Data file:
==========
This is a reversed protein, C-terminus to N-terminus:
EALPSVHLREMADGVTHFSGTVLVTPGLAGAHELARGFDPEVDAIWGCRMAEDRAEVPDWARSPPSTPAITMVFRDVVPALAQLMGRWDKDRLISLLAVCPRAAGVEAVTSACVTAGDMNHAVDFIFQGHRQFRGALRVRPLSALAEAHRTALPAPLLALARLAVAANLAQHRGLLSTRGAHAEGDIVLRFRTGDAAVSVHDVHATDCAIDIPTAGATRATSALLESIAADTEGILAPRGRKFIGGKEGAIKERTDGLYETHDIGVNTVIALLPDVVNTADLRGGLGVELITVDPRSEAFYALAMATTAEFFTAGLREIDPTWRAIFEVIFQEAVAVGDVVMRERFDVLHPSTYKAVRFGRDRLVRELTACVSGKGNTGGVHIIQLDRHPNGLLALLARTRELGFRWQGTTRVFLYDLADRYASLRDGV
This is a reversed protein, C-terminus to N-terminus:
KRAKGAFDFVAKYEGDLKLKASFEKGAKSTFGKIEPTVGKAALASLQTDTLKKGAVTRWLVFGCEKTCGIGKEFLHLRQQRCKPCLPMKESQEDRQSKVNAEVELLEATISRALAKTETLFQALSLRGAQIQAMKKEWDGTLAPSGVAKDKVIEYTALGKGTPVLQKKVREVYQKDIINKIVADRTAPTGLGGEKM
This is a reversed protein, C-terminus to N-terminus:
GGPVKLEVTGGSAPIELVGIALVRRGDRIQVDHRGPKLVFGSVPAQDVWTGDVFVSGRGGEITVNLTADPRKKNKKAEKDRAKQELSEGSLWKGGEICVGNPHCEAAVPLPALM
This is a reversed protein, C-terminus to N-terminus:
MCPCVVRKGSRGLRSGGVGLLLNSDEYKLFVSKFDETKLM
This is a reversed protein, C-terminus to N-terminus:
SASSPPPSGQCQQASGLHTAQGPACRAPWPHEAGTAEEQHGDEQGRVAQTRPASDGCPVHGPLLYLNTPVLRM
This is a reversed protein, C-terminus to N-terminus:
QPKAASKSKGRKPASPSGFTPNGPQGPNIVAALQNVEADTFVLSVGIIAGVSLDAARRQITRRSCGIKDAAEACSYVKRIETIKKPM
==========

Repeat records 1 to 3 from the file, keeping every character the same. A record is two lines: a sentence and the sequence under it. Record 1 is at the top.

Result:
This is a reversed protein, C-terminus to N-terminus:
EALPSVHLREMADGVTHFSGTVLVTPGLAGAHELARGFDPEVDAIWGCRMAEDRAEVPDWARSPPSTPAITMVFRDVVPALAQLMGRWDKDRLISLLAVCPRAAGVEAVTSACVTAGDMNHAVDFIFQGHRQFRGALRVRPLSALAEAHRTALPAPLLALARLAVAANLAQHRGLLSTRGAHAEGDIVLRFRTGDAAVSVHDVHATDCAIDIPTAGATRATSALLESIAADTEGILAPRGRKFIGGKEGAIKERTDGLYETHDIGVNTVIALLPDVVNTADLRGGLGVELITVDPRSEAFYALAMATTAEFFTAGLREIDPTWRAIFEVIFQEAVAVGDVVMRERFDVLHPSTYKAVRFGRDRLVRELTACVSGKGNTGGVHIIQLDRHPNGLLALLARTRELGFRWQGTTRVFLYDLADRYASLRDGV
This is a reversed protein, C-terminus to N-terminus:
KRAKGAFDFVAKYEGDLKLKASFEKGAKSTFGKIEPTVGKAALASLQTDTLKKGAVTRWLVFGCEKTCGIGKEFLHLRQQRCKPCLPMKESQEDRQSKVNAEVELLEATISRALAKTETLFQALSLRGAQIQAMKKEWDGTLAPSGVAKDKVIEYTALGKGTPVLQKKVREVYQKDIINKIVADRTAPTGLGGEKM
This is a reversed protein, C-terminus to N-terminus:
GGPVKLEVTGGSAPIELVGIALVRRGDRIQVDHRGPKLVFGSVPAQDVWTGDVFVSGRGGEITVNLTADPRKKNKKAEKDRAKQELSEGSLWKGGEICVGNPHCEAAVPLPALM